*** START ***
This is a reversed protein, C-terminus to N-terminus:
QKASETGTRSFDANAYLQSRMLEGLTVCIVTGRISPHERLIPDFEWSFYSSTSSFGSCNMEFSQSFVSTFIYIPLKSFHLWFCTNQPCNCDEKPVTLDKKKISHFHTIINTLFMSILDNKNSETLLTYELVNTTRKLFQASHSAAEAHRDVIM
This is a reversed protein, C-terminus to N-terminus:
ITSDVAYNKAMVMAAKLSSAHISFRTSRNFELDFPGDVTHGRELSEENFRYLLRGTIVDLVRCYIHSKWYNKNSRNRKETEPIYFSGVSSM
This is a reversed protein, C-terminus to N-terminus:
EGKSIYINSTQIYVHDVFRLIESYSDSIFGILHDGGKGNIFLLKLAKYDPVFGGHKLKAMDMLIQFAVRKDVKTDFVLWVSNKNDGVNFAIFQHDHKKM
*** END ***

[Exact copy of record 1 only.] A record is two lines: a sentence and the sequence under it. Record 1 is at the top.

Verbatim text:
This is a reversed protein, C-terminus to N-terminus:
QKASETGTRSFDANAYLQSRMLEGLTVCIVTGRISPHERLIPDFEWSFYSSTSSFGSCNMEFSQSFVSTFIYIPLKSFHLWFCTNQPCNCDEKPVTLDKKKISHFHTIINTLFMSILDNKNSETLLTYELVNTTRKLFQASHSAAEAHRDVIM